Alfa Romeo Forums banner

1 - 17 of 17 Posts

·
Registered
Joined
·
21 Posts
Discussion Starter #1 (Edited)
Do these photos show rear bank out by one tooth? (1990 164 12-valve 3.0 V6 - non-US)

How do I detension the belt to correct this? Belt is only 1/3rd through its lifespan so would rather not replace but would welcome opinions on this. Suspect may have been installed incorrectly rather than skipped.

Crank at TDC


Front bank scribed mark lines up with template


Rear bank scribed mark off by one tooth?


Tensioner
 

·
But Mad North-Northwest
Joined
·
10,475 Posts
I see a decent amount of oil on your belt and the pulleys. If that's the case you should replace the belt and fix the oil leaks: oil will cause early belt failure.
 

·
Registered
Joined
·
8,780 Posts
Don't use the timing mark on the flywheel as shown in the manual. Just line it up per your pics. The mark on the flywheel is incorrect.
Instead of the special tool, use a screw driver, or pin that fits.
 

·
Registered
Joined
·
21 Posts
Discussion Starter #6
Thanks guys. The oil and grease visible is from a couple of recent events (split CV boot and oil filter not properly tightened), and will be fully cleaned up and monitored for any continuing leaks.

I will be replacing the cambelt in the reasonably near future but would like to correct the timing in the meantime. Access isn't too bad so I don't mind going in there twice.

Thanks for the directions Richard2, will be sorting this out in the morning. Only planned to do the aux belts and replace the split CV boot, but am now very glad that I decided to check the cam timing "while I was in there".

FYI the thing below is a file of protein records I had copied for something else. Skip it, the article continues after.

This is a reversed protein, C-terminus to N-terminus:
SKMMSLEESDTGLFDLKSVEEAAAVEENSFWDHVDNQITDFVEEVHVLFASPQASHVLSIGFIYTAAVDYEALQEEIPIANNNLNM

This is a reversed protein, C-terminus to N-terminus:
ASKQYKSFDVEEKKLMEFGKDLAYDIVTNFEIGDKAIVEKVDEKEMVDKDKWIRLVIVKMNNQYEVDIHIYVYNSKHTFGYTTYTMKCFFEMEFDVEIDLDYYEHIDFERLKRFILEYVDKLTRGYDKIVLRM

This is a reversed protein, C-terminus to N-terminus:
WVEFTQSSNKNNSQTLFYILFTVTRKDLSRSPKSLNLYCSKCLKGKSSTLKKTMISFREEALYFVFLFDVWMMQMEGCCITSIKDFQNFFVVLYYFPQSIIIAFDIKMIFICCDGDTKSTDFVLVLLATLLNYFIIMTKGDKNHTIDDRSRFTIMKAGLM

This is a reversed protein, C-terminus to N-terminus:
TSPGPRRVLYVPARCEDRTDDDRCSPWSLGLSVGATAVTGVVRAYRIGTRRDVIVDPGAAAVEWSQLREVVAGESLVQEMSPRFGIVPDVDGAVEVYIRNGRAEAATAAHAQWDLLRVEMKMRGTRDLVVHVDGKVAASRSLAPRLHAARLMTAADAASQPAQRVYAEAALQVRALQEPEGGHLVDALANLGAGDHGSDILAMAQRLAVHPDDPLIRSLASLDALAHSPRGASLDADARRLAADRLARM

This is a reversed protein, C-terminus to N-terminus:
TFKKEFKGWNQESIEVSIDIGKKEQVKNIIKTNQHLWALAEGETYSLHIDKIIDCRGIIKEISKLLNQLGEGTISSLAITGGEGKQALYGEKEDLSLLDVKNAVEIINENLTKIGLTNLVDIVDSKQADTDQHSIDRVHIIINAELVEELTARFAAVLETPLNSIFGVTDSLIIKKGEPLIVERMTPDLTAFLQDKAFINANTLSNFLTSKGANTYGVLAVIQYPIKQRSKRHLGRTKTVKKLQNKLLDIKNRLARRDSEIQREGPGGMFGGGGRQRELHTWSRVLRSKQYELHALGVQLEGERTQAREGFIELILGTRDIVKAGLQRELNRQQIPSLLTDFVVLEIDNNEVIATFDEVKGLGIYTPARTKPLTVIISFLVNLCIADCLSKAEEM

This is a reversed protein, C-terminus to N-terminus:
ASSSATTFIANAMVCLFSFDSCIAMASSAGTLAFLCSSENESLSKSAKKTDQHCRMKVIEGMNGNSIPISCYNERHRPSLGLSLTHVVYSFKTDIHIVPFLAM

·
Registered
Joined
·
2,218 Posts
Jbg, the "stepped" factory detensioner pin is quite important (post #4, second picture). You can make one, here is Fred di Matteo's description:

The factory
tool has two dimensions at the end to insert through two holes. I can't
draw the tool on this letter but the dimensions are 0.190" on the very
end by 5/8" long and 0.27" at the rest of the rod. We make them from a
2 inch long bolt stripped of all the threads, machine the bolt to 0.27"
diam. one inch from the head. The end 5/8 inches are machined to 0.19".

——————————— 0.19" x 5/8"
0.27" ———————
x 1" ———————
 

·
Registered
Joined
·
4,049 Posts
If your going in there to correct the timing, you may as well replace the belt, no matter the age or mileage of it, especially if it is oil covered it's due no matter. ~5 hours labor, you don't want to go back in there. It may look easy, but it isn't. Get one on hand and I guarantee you, once you go in that far you will want to put it on. Do inspect cam seals and consider doing that as well. You have a T/B tensioner rebuild kit? There is no way that is CV grease or oil filter oil. Oil filter oil will not come around to the front like that, it would run down the back. This stuff quickly snowballs, unfortunately, but that is the natural of the beast.